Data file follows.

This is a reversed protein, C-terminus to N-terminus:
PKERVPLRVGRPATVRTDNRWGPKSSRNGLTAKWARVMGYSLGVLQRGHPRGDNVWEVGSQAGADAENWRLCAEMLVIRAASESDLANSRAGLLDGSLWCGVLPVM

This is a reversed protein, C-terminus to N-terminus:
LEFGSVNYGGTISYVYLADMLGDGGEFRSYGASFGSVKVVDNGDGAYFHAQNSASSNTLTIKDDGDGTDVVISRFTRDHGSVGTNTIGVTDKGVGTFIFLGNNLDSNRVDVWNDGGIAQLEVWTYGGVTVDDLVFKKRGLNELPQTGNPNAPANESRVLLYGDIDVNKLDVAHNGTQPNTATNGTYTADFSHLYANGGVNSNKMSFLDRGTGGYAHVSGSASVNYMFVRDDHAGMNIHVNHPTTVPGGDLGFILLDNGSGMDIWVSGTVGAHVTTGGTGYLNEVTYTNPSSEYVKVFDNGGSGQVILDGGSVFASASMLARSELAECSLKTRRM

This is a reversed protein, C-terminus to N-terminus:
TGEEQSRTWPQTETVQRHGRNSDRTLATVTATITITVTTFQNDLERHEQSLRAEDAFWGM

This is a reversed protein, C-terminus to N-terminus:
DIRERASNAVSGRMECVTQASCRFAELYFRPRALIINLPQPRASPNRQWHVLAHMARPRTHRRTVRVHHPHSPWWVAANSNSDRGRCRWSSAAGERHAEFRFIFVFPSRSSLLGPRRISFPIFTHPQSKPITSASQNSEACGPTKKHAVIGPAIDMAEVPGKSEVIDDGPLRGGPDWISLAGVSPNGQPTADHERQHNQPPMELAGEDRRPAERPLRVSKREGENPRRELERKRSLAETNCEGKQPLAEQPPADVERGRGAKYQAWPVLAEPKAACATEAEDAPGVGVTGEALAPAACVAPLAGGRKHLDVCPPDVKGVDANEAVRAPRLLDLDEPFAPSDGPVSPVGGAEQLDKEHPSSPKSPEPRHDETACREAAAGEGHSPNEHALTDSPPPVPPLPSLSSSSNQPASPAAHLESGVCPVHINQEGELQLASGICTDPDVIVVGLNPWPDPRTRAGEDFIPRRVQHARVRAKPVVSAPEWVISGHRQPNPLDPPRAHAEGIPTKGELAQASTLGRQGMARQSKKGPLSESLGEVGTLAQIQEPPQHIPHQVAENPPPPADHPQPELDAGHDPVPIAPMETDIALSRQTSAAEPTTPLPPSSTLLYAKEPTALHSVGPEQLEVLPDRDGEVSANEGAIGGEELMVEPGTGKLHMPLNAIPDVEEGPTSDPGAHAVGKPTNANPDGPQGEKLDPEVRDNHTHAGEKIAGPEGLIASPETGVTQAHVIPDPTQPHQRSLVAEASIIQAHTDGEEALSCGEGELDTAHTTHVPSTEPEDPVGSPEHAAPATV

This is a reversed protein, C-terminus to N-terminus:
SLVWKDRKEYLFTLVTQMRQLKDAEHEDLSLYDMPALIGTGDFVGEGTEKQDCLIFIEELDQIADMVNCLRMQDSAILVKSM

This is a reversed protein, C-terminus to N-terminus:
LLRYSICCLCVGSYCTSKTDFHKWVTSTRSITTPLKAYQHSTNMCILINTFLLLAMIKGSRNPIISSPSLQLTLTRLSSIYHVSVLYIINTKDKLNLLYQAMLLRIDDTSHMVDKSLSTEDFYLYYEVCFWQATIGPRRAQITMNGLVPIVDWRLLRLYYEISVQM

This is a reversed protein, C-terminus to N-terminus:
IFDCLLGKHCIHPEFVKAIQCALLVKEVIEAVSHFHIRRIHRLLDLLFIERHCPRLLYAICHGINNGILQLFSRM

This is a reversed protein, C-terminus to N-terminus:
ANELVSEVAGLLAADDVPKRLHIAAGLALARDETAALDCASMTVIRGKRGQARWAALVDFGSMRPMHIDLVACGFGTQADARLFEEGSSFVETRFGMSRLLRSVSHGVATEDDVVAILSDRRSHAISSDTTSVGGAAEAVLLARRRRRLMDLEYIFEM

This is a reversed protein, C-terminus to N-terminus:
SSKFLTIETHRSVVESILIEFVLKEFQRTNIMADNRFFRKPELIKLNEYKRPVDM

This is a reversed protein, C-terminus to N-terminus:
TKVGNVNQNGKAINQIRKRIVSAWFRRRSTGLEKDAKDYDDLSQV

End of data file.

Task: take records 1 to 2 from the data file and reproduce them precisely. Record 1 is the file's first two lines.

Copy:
This is a reversed protein, C-terminus to N-terminus:
PKERVPLRVGRPATVRTDNRWGPKSSRNGLTAKWARVMGYSLGVLQRGHPRGDNVWEVGSQAGADAENWRLCAEMLVIRAASESDLANSRAGLLDGSLWCGVLPVM

This is a reversed protein, C-terminus to N-terminus:
LEFGSVNYGGTISYVYLADMLGDGGEFRSYGASFGSVKVVDNGDGAYFHAQNSASSNTLTIKDDGDGTDVVISRFTRDHGSVGTNTIGVTDKGVGTFIFLGNNLDSNRVDVWNDGGIAQLEVWTYGGVTVDDLVFKKRGLNELPQTGNPNAPANESRVLLYGDIDVNKLDVAHNGTQPNTATNGTYTADFSHLYANGGVNSNKMSFLDRGTGGYAHVSGSASVNYMFVRDDHAGMNIHVNHPTTVPGGDLGFILLDNGSGMDIWVSGTVGAHVTTGGTGYLNEVTYTNPSSEYVKVFDNGGSGQVILDGGSVFASASMLARSELAECSLKTRRM